[Source: Special Jurisdiction for Peace, Judicial Panel for Acknowledgement of Truth, Responsibility and Determination of Facts and Conducts, Casanare Subcase, Ruling SRVR-Sub-D-055 of the 14th of July 2022 (most footnotes omitted, our translation); available at]






9. In the previous section, a brief account was given of the background and procedural actions carried out in the Casanare subcase of Case 03. In this section, the Chamber for Recognition of Truth, Responsibility and Determination of Facts and Conduct (Chamber for Recognition) will determine the facts and conduct attributable to certain members of the XVI Brigade. The most responsible parties identified in this writ are called to come before the Chamber for Recognition to acknowledge or deny their responsibility for said facts and conduct, in the terms set forth herein and in accordance with the parameters of the Appeals Chamber, adopted by the Chamber for Recognition in previous rulings.


A.    Jurisdiction of the Chamber of Recognition to determine facts and conduct based on the comparison of sources and the standard of appreciation of sufficient basis

15. The Political Constitution enshrines the preferential jurisdiction of the Special Jurisdiction for Peace (SJP) over acts committed during the armed conflict, as well as the specific jurisdiction of the Chamber for Recognition over those most responsible for the most serious infractions and representative acts […]. The constitutional regulation provides that the SJP “will hear cases concerning acts that were caused1 or occasioned by,2 or directly3 or indirectly4 related to, the armed conflict and must not have been motivated by a desire for illicit personal enrichment; or if such a motivation exists, it must not have been the determining motivation for the criminal conduct”; for acts that took place before 1 December 2016. This is especially the case if they are considered “gross violations of IHL or serious violations of human rights”.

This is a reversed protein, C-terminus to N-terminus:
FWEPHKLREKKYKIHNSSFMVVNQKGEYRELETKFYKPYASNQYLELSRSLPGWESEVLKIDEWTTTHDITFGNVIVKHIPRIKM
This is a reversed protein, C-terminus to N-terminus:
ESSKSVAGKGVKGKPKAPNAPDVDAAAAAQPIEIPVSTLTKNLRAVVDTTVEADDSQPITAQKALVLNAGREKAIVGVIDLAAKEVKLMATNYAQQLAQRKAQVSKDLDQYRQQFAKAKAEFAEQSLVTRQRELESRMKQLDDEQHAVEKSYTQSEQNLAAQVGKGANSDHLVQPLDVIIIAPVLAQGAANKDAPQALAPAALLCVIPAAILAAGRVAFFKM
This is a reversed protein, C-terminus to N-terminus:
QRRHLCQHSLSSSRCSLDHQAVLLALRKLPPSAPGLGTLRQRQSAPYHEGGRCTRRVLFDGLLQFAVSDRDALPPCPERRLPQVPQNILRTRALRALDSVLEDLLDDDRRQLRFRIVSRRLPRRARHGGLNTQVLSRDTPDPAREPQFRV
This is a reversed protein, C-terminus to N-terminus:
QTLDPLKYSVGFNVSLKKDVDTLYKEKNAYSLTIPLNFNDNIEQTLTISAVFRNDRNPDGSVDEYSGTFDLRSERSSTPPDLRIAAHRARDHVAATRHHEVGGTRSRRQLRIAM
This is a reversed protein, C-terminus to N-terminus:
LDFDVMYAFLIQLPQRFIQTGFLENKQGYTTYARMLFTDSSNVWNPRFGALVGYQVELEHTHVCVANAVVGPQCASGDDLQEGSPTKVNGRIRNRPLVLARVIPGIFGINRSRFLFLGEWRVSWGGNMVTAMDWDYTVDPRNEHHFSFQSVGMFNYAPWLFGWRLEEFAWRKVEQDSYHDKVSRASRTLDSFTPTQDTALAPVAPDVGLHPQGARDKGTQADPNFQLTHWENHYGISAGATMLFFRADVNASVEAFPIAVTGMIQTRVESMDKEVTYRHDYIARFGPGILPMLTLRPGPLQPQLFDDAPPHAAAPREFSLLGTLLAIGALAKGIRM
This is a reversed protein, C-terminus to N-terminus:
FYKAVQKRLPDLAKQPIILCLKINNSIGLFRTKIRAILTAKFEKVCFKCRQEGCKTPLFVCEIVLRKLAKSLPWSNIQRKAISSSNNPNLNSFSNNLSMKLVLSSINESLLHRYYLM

[…] B.    The XVI Brigade, illegal armed actors and conflict factors in the territory of Casanare and the province of La Libertad in Boyacá […]

C.    Facts determined by the Chamber for Recognition  […]

131. The Chamber has sufficient basis to understand that during this period, the criminal organization (C.ii.) established by some members of the XVI Brigade, state agents who are not members of the armed forces and civilian third parties in 17 municipalities in Casanare, three in Boyacá, two in Meta and one in Arauca, killed 296 people, including eight women and one victim with a diverse sexual orientation or gender identity. These murders were presented as 212 combat casualties. In addition, 201 of the 296 people killed disappeared. After comparing the reports, the accounts and other aspects of the evidence, the Chamber for Recognition has determined that the repetition of these conducts, carried out in a systematic and generalized manner, exhibited a pattern of macro-criminality consisting of murdering people and subsequently claiming that their deaths occurred in combat.